Night Driving Safety
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Night Driving Safety

As we head into the holiday season, many of us will go on road trips to see our families, and that means long trips, high traffic and at least a little night driving to go those last few miles to grandma’s house. Driving at night doesn’t just mean driving drowsy, it also requires some changes to accommodate animals, drivers and changes in your eyesight. These tips will help you get to your destination safely.

Adjust for Your Eyes

In low light conditions, our eyes detect lights and movement more than they detect colors and details like they do during the day. Moving your eyes around will help you detect objects faster than keeping your eyes focused on one part of the road. Our eyes also don’t work as well at depth perception in low light, so it’s important to give vehicles and obstacles extra space: that semi in front of you may be closer than you think.

While there are claims that yellow-tinted “driving” glasses provide better eyesight in low light conditions by increasing contrast, this advantage is easily outweighed by the reduction of light reaching your eyes. The only glasses you should wear at night are the ones you need for vision correction.

Make Sure Your Headlights are Aimed Correctly

Even new cars can have misaligned headlights, which can reduce your visibility and dazzle oncoming drivers. Instructions for correctly aligning your lights can be found in the owner’s manual, and can usually be done by turning a couple knobs or screws under the hood. The angle the headlights are at can vary depending on how much fuel is weighing down the rear end; adjusting the lights when the fuel tank is half full will give you the best beam pattern from a full tank to empty.

Reduce Visual Distractions

The fewer bright lights there are aimed at your eyes, the better your brain will be able to process information from dark areas. Dim your interior lights to a point that they aren’t distracting and try to look away from bright light sources like oncoming headlights and street lamps. If you’re facing an oncoming driver with their high beams on, try to focus on the lines on the side of the road.

Keep Your Lights and Windows Clean

Removing dirt, snow and ice build-up from your headlights, turn signals and tail lights will increase your viewing area and make your car more visible to other vehicles. If you have tail light covers, you may think about removing them before your trip.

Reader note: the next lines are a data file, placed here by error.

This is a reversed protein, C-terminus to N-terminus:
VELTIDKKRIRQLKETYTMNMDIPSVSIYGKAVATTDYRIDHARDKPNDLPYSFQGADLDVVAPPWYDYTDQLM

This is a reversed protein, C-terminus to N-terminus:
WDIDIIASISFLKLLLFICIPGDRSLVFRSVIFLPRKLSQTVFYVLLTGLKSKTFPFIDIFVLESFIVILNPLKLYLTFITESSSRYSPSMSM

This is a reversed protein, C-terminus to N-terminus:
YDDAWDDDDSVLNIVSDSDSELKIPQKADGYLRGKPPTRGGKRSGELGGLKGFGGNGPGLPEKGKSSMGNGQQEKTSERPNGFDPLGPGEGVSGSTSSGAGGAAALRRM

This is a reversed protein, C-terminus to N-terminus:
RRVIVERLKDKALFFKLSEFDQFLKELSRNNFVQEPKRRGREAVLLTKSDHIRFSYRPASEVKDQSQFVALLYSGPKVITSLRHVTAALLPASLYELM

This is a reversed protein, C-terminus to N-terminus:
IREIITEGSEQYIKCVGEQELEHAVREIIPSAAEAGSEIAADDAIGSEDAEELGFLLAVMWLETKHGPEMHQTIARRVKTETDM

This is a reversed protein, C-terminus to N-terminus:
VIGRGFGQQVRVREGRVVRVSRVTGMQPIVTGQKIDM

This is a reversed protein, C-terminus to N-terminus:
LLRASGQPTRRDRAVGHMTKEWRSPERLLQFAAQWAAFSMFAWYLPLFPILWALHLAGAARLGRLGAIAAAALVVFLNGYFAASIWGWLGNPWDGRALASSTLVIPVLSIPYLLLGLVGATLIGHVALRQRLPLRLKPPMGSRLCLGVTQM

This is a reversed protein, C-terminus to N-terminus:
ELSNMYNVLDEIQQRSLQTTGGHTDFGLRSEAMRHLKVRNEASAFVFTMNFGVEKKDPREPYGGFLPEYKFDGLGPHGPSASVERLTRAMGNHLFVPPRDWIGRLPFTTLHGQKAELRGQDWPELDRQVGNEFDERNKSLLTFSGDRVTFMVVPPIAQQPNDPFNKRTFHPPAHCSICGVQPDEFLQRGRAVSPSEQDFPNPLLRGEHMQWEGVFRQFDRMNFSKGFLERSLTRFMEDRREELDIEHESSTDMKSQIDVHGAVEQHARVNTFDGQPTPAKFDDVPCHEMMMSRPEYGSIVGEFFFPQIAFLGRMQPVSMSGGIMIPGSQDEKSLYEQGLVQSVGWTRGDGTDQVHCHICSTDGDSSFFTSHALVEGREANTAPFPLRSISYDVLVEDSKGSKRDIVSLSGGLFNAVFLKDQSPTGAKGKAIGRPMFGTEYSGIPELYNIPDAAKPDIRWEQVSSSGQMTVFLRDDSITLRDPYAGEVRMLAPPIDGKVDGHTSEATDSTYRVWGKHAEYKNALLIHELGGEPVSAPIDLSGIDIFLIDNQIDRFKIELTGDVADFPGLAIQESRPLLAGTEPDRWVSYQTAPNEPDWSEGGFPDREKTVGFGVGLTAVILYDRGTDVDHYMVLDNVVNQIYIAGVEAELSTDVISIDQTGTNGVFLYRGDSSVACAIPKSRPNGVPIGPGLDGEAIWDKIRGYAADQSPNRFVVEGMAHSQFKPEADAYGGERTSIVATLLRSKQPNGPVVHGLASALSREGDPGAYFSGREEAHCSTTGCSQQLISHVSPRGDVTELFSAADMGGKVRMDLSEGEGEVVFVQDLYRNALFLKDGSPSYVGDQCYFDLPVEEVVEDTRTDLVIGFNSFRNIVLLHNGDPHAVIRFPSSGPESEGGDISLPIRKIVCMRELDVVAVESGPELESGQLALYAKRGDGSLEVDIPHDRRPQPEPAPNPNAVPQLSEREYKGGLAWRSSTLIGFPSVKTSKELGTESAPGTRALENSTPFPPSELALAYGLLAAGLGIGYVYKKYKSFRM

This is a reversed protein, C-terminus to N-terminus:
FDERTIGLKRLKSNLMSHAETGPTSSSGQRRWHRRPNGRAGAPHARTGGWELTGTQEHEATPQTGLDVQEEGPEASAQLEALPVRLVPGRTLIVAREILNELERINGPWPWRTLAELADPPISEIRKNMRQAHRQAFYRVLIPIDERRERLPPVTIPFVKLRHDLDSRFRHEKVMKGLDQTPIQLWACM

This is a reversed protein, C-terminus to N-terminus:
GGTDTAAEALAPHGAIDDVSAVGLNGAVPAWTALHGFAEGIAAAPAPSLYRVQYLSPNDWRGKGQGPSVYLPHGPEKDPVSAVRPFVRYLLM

While your windshield may look clean during the day, even a thin layer of dirt can create reflections at night. If your windshield is still smeared after cleaning, it may be covered in oils from off-gassing interior plastic. This residue can be removed with a magic eraser followed by regular glass cleaner.

Adjust Your Driving to Your Headlights

Speed limits are set based on daytime driving, but they may be too high for night driving due to limited visibility. To stay safe, make sure you can see at least four seconds ahead so you have time to react to road hazards. To check, focus on an object at the edge of your vision and count how many seconds it takes to pass your car. Using your high beams will greatly increase the speed you can safely travel, but don’t forget to dim your lights as needed to keep from blinding oncoming traffic.

Fight Fatigue

While you may stop frequently during the day to get meals and fuel, it’s easy to get in the habit of driving longer stretches at night. Remember to take frequent breaks and move around: stretching and taking a short walk will help you stay alert.

If you’re drowsy, pull over and take a nap. 20-30 minutes of sleep is far more effective than using caffeine to regain alertness.

Watch Out for Wildlife

Deer are a serious danger on Wisconsin roads this time of year, and there are plenty of other nocturnal animals including raccoons and opossum that can cause considerable damage. Pay attention to the sides of the road, especially in the hours before dawn when these animals are most active. Be on the lookout for eyes reflecting the light from your headlights: they’ll be visible long before you’ll be able to make out the shapes of the animals.

If you do hit something, stop your car immediately to inspect the damage and see if your car is still safe to drive. Major damage should be reported to your insurance company and the police immediately, otherwise, there may not be enough evidence to make a claim.

If you do have an accident, and you’re in the Waukesha County or surrounding Lake Country area, bring your car to Merton Auto Body for top-notch collision repair. Our on-staff appraisers can aid in getting work approved, while our I-CAR and ASE-certified technicians can get your car fixed fast so you can be back on the road in no time. Have cloudy headlights? Our detailing crew can polish them back to their original clarity so you can drive safely when the sun goes down.


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